I noted few issues with entry and exit, and overall size and comfort. You’ve got room for four adults or an average-sized family of five, and adequate head and legroom for those of average size in each seat. In back, headroom disappears most quickly for larger occupants, and the rear seat floor has a substantial central hump, which reduces foot-room when three are riding in back. Up front, Donald Trump would approve of the big, tall console-wall separating the driver and front passenger.

Two gripes, though.

First, the seats – weird, since usually Volvo seats are the comfiest seats to ever grace my backside. But here, boarding the tester requires drivers of my build and similar to do a thigh-pivot over a rigid bolster, which is considerably less comfortable than just sliding in. Sliding in isn’t an option anyhow, since the seats are made of grippy suede that grabs your clothes and shifts them around as you get seated. Once you are, you’ve got a wedgie, or at least, you’ll need a bit of a fishing trip in your clothing to get readjusted back to comfort. The seats attempt to make the XC60 R-Design feel sportier, but to me, they just make it less comfortable.

Ditto the ride: it’s on the sporty side, stiff, highly responsive, and very taut. Not a bad thing if you’re a sports car fan, though ride quality degraded rapidly on the poorly deteriorated roads in and around Sudbury. Hit the roughest pavement available on a test drive to confirm the R-Design’s ride quality for yourself. Some will find no issue, though your writer felt the XC60 is better taken as a luxurious cruiser with plenty of reserve firepower, not a hardcore rocket-ute.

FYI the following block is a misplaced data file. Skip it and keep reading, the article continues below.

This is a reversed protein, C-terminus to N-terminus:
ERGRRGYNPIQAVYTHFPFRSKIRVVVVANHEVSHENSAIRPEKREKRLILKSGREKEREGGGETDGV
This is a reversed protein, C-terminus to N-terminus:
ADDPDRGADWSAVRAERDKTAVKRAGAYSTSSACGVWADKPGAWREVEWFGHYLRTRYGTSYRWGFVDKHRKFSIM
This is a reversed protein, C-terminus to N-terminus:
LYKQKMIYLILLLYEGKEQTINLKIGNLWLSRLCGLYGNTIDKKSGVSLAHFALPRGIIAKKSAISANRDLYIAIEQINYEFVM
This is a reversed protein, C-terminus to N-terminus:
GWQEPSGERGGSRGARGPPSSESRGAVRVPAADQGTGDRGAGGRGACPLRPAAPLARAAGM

After all, to impress you the most, XC60 wants you to drive moderately through bad weather while you go full chill-zone, relaxing, enjoying the cabin, smiling smugly while all winter-driving hell breaks loose outside, and maybe, liquefying your eardrums with a little Clapton via the mega-watt Bowers and Wilkins stereo.

So, a unique and compelling take on a luxury crossover – especially relating to style, the driving environment, and some apparent fine-tuning to how the vehicle responds in challengingly slippery conditions. After confirming your acceptance of seat comfort and ride quality, the XC60 R-Design will leave you with one of the segment’s most unique offerings, most distinctive cabins, and most winter-ready driving experiences – all with firepower to spare.

2018 Volvo XC60 T6 R-Design
Engine Displacement: 2.0L
Engine Cylinders: I4
Peak Horsepower: 316 hp @ 5,700 rpm
Peak Torque: 295 lb-ft @ 2,200–5,400 rpm
Fuel Economy: 11.4/8.7/10.2 L/100 km city/hwy/cmb
Cargo Space: 731 L
2018 Volvo XC60 T6 R-Design
Base Price $55,450
A/C Tax $100
Destination Fee $2,015
Price as Tested $67,165
Optional Equipment $9,600 – Vision Package $1,800; Convenience Package $2,200; Climate Package $1,200; Bowers and Wilkins Stereo $3,250; HUD $1,150
Optional Equipment
10 0
Scoring breakdowns 7.9
9 Styling
8 Powertrain
8 Quality
6 Comfort
8 Practicality
9 Drivability
8 Usability/Ergonomics
8 Fuel Economy
8 Features
7 Value